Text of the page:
Wednesday, June 27, 2007

Broadway or Bust

If we were to go to NYC for Dar's Birthday, we'd have to see:

Spring Awakening
Winner of eight 2007 Tony Awards, including Best Musical!

Singer/songwriter Duncan Sheik and playwright Steven Sater team up with acclaimed director Michael Mayer (Sideman, Thoroughly Modern Millie), innovative choreographer Bill T. Jones and a dynamic young cast to create this exhilarating and provocative new alt rock musical about first loves, hidden passions and lasting regrets. Spring Awakening arrives on Broadway after a sold-out run at off-Broadway's Atlantic Theatre Company.

Based on Frank Wedekind's controversial 19-century play, which was banned for 71 years, Spring Awakening boldly depicts how young people navigate the thrilling, confusing and mysterious time of their sexual awakening. Duncan Sheik and Steven Sater's songs illuminate the volatile urgency of

adolescent self-discovery, the burning intensity of early friendships and the turbulent relationship to an uncomprehending adult world. The story centers around a brilliant young student named Melchior, his troubled friend Moritz and Wendla, a beautiful young girl on the verge of womanhood. Although the musical is set in the distant past, the score is fresh, modern and exciting—and so is the multitalented cast.



Monday, June 25, 2007

Hotlanta Gay Pride Festival

From the Colors Concert with Cyndi Lauper to the Pride Parade and festival in the park, it was a fabulous weekend in Hotlanta: Our photos and AJC Account...

Fun reigns at Pride fest
Gay-themed events bring colorful crowd

The Atlanta-Journal Constitution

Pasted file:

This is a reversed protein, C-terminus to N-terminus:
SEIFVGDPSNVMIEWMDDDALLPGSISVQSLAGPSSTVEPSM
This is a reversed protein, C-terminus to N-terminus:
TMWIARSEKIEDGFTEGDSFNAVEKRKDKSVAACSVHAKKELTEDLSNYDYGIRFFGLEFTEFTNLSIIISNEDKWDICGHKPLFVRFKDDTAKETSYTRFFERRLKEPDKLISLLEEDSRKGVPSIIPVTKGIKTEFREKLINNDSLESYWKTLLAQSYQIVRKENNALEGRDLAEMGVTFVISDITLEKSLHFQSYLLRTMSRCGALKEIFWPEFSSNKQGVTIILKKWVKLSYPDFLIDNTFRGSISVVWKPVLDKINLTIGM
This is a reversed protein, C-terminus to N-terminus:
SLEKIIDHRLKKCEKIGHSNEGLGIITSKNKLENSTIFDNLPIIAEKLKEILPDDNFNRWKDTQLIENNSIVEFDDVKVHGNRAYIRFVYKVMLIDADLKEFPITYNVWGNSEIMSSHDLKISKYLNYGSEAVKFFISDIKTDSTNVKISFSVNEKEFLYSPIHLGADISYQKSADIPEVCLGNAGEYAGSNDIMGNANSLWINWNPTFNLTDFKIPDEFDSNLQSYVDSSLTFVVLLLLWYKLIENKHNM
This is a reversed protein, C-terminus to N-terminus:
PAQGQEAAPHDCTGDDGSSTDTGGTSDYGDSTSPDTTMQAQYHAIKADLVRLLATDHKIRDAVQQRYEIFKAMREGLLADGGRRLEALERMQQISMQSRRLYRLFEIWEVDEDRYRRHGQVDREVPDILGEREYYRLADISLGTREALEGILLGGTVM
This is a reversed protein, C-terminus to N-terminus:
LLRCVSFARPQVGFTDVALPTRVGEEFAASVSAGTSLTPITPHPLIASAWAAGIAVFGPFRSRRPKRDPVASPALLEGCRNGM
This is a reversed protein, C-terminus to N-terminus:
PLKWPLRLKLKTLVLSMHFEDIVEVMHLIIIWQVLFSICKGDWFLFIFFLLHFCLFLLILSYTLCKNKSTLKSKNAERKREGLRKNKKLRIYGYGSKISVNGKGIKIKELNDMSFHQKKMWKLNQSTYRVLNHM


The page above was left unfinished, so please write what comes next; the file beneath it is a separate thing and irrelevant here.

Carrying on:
Published on: 06/25/07

Australian Robert Tarasov has attended gay pride celebrations around the world. Atlanta's, he says, is among the best.

"It's unreal," said Tarasov as he surveyed the hundreds of floats before Sunday's Atlanta Pride Festival parade. "It's totally exceeded my expectations."

Elissa Eubanks/Staff
The rainbow flag of gay rights is carried down Peachtree Street during the 2007 parade in Atlanta on Sunday. The theme this year was ÒOur Rights, Your Rights, Human Rights.Ó
Elissa Eubanks/Staff
Anya Maleknasri, 23, of Virginia wears her special top Sunday at the 2007 parade by AtlantaÕs gay and lesbian community.


Reader photos

About 300,000 people were expected to attend the three-day festival, which concluded Sunday night. Half of them, it seems, were in the parade.

Some wore leather. Others glammed it up in taffeta. Some were grandmothers. Some line-danced, declaring, "I can't even two-step straight."

"You're not going to see this kind of diversity anywhere else," said Owen McCord, 31, of Atlanta. She was on a float promoting the Court of Kings, a coterie of "drag kings."

"We're like one huge family," she said.

And the family is open to all.

"Pride is not just about gay folks," said Kindle Powell, 26, of Atlanta. Powell was one of the "Straight Women in Support of Homosexuals" marching in the parade.

"For me, it's about celebrating my friends, showing them my support," she said.

Billee Pendleton-Parker has been coming to Atlanta Pride "for more years than I can remember." An administrator at Georgia Tech, Pendleton-Parker, 55, said the next generation is much more open-minded about homosexuality.